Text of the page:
RCD is a residual current device that, when the set values of the differential current are reached or exceeded, must cause the electrical circuit to open. The main tasks of the RCD are: to protect people from electric shocks and to prevent fires caused by current leaks through damaged wiring insulation.
People who have an understanding of the principles of electrical circuits know that circuit breakers that are triggered by short-circuit and overload currents do not react to such a "slight" leak. For a person, an electric shock due to this leakage at a supply voltage of 220 volts can have serious consequences. Theoretically, with such an ular, a current of 220 mA can pass through the human body. In the health and safety reference literature, a value of 100 mA is indicated as can be fatal, so even in theory 220 mA is a very serious danger. To prevent such dangerous leaks, the RCD compares the amount of current leaving consumers with the value of the reverse current and when the specified parameters almost instantly opens the circuit.
In Russia, RCDs are mainly used for installation in an electrical panel on a DIN rail, built-in RCDs are not widely used.
The residual current device is a ferromagnetic core with 3 windings. The current given to consumers flows through the first winding, the reverse current flows through the second. In the normal state, the value of the outgoing current should be equal to the value of the incoming current, the magnetic fields induced by these currents compensate each other, and the total flux is equal to zero. If the sum of the passing currents exceeds the permissible value, the magnetic flux begins to act on the third control winding, forming an induced electromotive force in it, which acts on the opening circuit relay. Modern RCDs, in addition to the core and windings, contain other electronic components, but the described principle of operation is the basis for the operation of residual current devices.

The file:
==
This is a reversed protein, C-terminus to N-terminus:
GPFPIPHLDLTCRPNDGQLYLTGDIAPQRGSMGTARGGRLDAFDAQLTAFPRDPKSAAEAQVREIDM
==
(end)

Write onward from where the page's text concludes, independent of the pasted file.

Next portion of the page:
The main types of RCDs
RCDs are single-phase and three-phase, depending on the supply voltage - electronic and independent of it - electromechanical. In addition, residual current devices are divided into 5 types according to the operating conditions.
Since the 1980s, in the United States, most household RCDs have been built into sockets.
Speaker type. The RCD responds to an alternating sinusoidal differential current, which may rise slowly or appear suddenly.
Type A. The residual current device responds to alternating and constant pulsating differential currents, which can also appear suddenly or slowly increase.
Type B. The device responds to alternating, direct and rectified differential currents.
Type S and G. The RCD has a tripping time delay.